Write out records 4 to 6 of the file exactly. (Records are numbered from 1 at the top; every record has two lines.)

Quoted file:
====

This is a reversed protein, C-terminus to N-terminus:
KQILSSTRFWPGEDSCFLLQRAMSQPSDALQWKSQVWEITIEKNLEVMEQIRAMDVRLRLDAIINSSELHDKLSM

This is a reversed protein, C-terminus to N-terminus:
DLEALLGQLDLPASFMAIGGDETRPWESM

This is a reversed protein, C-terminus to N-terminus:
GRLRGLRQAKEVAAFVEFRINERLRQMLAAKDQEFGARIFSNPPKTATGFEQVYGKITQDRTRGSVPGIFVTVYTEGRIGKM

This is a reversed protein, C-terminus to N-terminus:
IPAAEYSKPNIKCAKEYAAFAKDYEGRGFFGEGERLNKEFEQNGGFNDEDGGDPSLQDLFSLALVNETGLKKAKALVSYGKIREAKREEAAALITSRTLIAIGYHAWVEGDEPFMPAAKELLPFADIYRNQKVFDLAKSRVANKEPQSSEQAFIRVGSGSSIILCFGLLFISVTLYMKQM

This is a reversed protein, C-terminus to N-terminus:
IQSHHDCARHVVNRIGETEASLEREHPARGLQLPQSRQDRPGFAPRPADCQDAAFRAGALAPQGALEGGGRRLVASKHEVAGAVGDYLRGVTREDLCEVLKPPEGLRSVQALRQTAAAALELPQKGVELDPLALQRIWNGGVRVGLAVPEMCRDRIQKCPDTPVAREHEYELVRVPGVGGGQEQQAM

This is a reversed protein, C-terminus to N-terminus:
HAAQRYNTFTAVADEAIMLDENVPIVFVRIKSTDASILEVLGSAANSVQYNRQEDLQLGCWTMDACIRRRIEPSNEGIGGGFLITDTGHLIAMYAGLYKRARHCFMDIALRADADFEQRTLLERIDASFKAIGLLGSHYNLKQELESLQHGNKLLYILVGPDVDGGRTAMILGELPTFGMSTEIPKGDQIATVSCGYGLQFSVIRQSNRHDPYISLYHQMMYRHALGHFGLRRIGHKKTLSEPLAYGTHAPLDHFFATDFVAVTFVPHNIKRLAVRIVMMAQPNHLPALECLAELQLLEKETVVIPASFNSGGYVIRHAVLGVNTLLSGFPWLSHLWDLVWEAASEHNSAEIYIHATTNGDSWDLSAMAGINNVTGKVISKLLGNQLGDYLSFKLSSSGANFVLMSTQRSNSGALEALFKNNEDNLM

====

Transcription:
This is a reversed protein, C-terminus to N-terminus:
IPAAEYSKPNIKCAKEYAAFAKDYEGRGFFGEGERLNKEFEQNGGFNDEDGGDPSLQDLFSLALVNETGLKKAKALVSYGKIREAKREEAAALITSRTLIAIGYHAWVEGDEPFMPAAKELLPFADIYRNQKVFDLAKSRVANKEPQSSEQAFIRVGSGSSIILCFGLLFISVTLYMKQM

This is a reversed protein, C-terminus to N-terminus:
IQSHHDCARHVVNRIGETEASLEREHPARGLQLPQSRQDRPGFAPRPADCQDAAFRAGALAPQGALEGGGRRLVASKHEVAGAVGDYLRGVTREDLCEVLKPPEGLRSVQALRQTAAAALELPQKGVELDPLALQRIWNGGVRVGLAVPEMCRDRIQKCPDTPVAREHEYELVRVPGVGGGQEQQAM

This is a reversed protein, C-terminus to N-terminus:
HAAQRYNTFTAVADEAIMLDENVPIVFVRIKSTDASILEVLGSAANSVQYNRQEDLQLGCWTMDACIRRRIEPSNEGIGGGFLITDTGHLIAMYAGLYKRARHCFMDIALRADADFEQRTLLERIDASFKAIGLLGSHYNLKQELESLQHGNKLLYILVGPDVDGGRTAMILGELPTFGMSTEIPKGDQIATVSCGYGLQFSVIRQSNRHDPYISLYHQMMYRHALGHFGLRRIGHKKTLSEPLAYGTHAPLDHFFATDFVAVTFVPHNIKRLAVRIVMMAQPNHLPALECLAELQLLEKETVVIPASFNSGGYVIRHAVLGVNTLLSGFPWLSHLWDLVWEAASEHNSAEIYIHATTNGDSWDLSAMAGINNVTGKVISKLLGNQLGDYLSFKLSSSGANFVLMSTQRSNSGALEALFKNNEDNLM